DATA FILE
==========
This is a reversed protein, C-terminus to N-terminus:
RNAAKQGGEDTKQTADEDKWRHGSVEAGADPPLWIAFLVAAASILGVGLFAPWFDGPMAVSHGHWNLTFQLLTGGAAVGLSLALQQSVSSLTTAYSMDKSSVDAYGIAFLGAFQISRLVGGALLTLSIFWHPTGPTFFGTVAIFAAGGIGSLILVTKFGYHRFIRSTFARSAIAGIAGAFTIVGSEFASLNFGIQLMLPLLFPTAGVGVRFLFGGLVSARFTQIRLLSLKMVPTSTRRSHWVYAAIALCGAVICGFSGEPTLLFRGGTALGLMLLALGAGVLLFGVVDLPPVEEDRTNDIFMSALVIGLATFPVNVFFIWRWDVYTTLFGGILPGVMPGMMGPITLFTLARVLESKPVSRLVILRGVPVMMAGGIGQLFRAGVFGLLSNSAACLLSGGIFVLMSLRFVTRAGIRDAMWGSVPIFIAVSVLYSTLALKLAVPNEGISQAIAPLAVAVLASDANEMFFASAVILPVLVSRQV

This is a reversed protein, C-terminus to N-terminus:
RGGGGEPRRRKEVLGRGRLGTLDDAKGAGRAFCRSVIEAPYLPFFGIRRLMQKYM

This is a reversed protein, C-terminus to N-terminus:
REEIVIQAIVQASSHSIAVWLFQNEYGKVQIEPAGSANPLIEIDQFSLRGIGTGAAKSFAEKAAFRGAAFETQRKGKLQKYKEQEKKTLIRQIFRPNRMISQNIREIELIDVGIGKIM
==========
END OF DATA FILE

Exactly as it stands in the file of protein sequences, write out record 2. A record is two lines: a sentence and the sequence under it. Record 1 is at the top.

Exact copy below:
This is a reversed protein, C-terminus to N-terminus:
RGGGGEPRRRKEVLGRGRLGTLDDAKGAGRAFCRSVIEAPYLPFFGIRRLMQKYM